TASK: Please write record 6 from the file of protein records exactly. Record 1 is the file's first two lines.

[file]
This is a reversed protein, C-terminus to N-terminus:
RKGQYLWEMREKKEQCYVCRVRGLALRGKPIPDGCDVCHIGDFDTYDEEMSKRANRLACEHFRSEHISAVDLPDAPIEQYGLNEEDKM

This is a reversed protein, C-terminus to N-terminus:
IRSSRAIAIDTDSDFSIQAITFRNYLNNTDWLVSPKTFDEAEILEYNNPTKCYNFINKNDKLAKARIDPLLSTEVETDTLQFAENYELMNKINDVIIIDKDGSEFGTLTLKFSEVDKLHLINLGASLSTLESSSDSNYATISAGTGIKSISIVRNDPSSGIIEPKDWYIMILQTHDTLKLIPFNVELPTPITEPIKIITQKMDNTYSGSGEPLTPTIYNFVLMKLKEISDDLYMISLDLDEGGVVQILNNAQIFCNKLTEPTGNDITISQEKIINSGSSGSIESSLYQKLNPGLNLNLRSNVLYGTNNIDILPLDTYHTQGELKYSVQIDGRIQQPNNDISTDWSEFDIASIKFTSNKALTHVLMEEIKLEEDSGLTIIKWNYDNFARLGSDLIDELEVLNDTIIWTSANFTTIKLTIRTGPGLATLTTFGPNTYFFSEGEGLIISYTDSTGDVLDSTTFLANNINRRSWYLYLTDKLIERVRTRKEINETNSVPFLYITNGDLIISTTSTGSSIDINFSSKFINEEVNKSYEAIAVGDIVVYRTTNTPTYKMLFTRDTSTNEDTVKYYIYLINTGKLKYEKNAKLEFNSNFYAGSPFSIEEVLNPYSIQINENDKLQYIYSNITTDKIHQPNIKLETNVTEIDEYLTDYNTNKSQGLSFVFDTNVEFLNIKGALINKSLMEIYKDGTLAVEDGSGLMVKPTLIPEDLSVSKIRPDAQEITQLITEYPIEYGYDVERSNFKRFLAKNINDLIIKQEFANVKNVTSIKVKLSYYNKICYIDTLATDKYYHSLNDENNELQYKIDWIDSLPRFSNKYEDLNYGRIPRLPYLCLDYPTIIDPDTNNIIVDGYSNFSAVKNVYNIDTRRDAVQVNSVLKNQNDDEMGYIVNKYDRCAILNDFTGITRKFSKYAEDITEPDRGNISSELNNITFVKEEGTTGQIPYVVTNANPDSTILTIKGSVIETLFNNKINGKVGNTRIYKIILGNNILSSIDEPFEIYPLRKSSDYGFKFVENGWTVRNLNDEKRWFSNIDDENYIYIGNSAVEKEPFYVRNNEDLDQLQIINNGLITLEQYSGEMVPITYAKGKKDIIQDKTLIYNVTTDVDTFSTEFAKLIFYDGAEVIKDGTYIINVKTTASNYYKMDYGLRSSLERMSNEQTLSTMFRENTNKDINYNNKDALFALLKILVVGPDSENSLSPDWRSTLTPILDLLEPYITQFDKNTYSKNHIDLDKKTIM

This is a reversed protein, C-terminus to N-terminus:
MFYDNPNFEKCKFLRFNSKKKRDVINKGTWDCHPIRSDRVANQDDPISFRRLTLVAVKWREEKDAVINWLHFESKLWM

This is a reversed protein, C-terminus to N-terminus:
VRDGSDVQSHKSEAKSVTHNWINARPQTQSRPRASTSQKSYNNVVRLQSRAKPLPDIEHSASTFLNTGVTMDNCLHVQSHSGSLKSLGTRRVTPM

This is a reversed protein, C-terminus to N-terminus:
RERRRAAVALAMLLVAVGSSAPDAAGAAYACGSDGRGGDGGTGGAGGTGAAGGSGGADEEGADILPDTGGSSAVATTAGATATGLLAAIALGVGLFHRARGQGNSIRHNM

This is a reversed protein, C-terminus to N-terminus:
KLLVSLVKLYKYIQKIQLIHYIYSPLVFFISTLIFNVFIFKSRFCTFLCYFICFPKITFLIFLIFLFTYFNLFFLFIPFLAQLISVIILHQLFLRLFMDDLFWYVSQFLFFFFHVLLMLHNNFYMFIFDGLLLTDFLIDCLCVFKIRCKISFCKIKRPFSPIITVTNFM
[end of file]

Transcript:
This is a reversed protein, C-terminus to N-terminus:
KLLVSLVKLYKYIQKIQLIHYIYSPLVFFISTLIFNVFIFKSRFCTFLCYFICFPKITFLIFLIFLFTYFNLFFLFIPFLAQLISVIILHQLFLRLFMDDLFWYVSQFLFFFFHVLLMLHNNFYMFIFDGLLLTDFLIDCLCVFKIRCKISFCKIKRPFSPIITVTNFM